Milford zoning board nears 'reluctant' approval of apartment plan

The David Baldwin House at 67 Prospect St

The David Baldwin House at 67 Prospect St

Pam McLoughlin / Hearst Media Connecticut

MILFORD - The long debate over the proposed apartment complex at 67 Prospect St. seems to be nearing an end as the Planning and Zoning Board appears headed to “reluctantly” approving the project at its next meeting.

The board held a public hearing at its March 16 meeting. Board member Jim Kader said that the project has received approvals from numerous areas, but no one seems enthusiastic about it. The plan calls for a three-story, 36-unit apartment building to be built behind the historic David Baldwin House at 67 Prospect St. . The house will have its exterior restored, and its interior renovated to house office space and a fitness center for the apartment dwellers.

“It seems to me that people’s hands are tied and reluctantly approving, we’re going to reluctantly probably approve this,” said Kader. “I know that they think they are doing a great project and they got to make money but we also have a neighborhood that we are worried about and this project is encroaching on the whole neighborhood.”

Board Chairman Jim Quish agreed to end the discussion, but move the vote to the board’s April meeting.

“Because of the complicated issue that it is appropriate to put off the vote to next meeting. We will have a motion and a second on the floor and the board discussion will be open and it will be open to question staff,” said Quish.

Attorney Thomas Lynch, representing the developer, 67 Prospect Street LLC, told the board that the developer had addressed the three open items from the previous public hearing.

Lynch stated that one of the matters was to address traffic or issues of delivery trucks coming onto the property. Project Engineer Manny Silva said that they applied a turning template for delivery vehicles. Silva explained that the delivery trucks will come straight in, park in a designated spot and they will back up into an open area. The trucks will then turn around and go straight out of the property. In response to a question from Quish, Silva said he had determined the template would work based on the state DOT standard for delivery and garbage trucks.

In response to concerns from the Milford Cemetery Association, Lynch said the project now included tree buffers along the east side of the property that borders the cemetery.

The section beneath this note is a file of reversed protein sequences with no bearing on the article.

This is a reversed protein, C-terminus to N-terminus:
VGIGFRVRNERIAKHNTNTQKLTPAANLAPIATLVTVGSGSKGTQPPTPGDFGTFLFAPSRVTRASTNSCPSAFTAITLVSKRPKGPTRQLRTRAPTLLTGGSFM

Quish suggested that the applicant have trees that were already mature and tall instead of waiting five to 10 years for them to grow. Silva stated that it would be possible but it would cost more and it would take time to find and transport them.

The final concern was drainage and runoff water from the property affecting the local area. Silva said that he met with City Engineer Greg Pidluski and Robert J. Hiza, a professional engineer hired by the cemetery association, to do additional field testing of the groundwater level.

Hiza ultimately approved the proposed drainage system to manage a possible 100-year storm with no runoff, Silva said. Cemetery Association Vice President Raymond Oliver, though, said Hiza had “conditionally and reluctantly” approved the proposed drainage retention system. Oliver asked the commission not to approve the project.

In their discussion, board members expressed lingering doubts about drainage and the size of the project, with John Mortimer expressing his belief that a somewhat smaller project would be a good compromise.

Robert Satti said that public safety and parking is an issue, and proposed that as a condition of approval any future discharge of runoff water be the sole responsibility of the property owner.

With a motion made and seconded to conditionally approve the project, Quish agreed to continue the motion to the board’s next meeting to give all the members more time to consider it.